The Electricity Regulation Act creates a rebuttable presumption that where an electricity provider fails to act, its conduct is negligent. This is a useful legal weapon in the hands of consumers wanting to claim compensation for their damages.
Ultimately the courts are thus required to strike a balancing act between the rights of consumers, and the rights of the COJ. Both have obligations to each other (for example, consumers have obligations to check that their accounts are correct and log queries if they are not, whereas COJ has obligations to investigate and resolve queries). But there is no precedent telling us how far the COJ or the consumer is expected to go when a dispute arises, or how to handle the situation where one or both have been negligent in complying with their obligations, or even what to do when a consumer is unable to make payment of massive bill precisely because he is unable to recover the amounts claimed from the persons who incurred those charges, as a result of the delay in the COJ’s issuing of the big bill.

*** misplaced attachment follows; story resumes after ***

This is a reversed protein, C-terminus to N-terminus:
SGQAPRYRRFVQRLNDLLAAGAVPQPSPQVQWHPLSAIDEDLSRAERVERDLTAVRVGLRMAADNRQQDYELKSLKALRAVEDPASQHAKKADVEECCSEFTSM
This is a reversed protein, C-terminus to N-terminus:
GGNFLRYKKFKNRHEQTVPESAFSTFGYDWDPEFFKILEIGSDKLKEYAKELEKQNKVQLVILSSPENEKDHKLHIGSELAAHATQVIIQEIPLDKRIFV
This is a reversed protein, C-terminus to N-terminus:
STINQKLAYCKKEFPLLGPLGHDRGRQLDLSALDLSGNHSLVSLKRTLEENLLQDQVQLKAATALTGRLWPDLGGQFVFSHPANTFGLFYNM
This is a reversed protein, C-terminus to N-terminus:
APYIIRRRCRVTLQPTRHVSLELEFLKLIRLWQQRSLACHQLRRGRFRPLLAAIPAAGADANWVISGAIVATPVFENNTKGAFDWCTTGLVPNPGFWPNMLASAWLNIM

At some level fairness to the consumer, and accountability on the part of the COJ, must be brought into it by the courts. Whilst one can appreciate that the COJ needs to collect its debts in order to continue providing services, consumers should not be unduly prejudiced by the COJ’s failure to comply with its obligations within a reasonable time. It is submitted that prescription should not be the only weapon a consumer has to a big bill – the principles of turpitude and contributory negligence, as well as general damages for pain and suffering, should be brought into account by the court, when deciding whether a claim under the circumstances discussed above is valid, or if it is found to be valid, to what extent that claim should be reduced in fairness to the consumer.
City’s own policies
The City’s own Credit Control and Debt Collection Policy recognises that the COJ is empowered to write off debt that it is unlikely to recover, because (among other reasons) there was negligence or fault on the part of the COJ or any of its officials.
To date there are no answers to the above in our law. We hope to make some, and be the catalyst for change in COJ’s attitude towards its obligations to its consumers.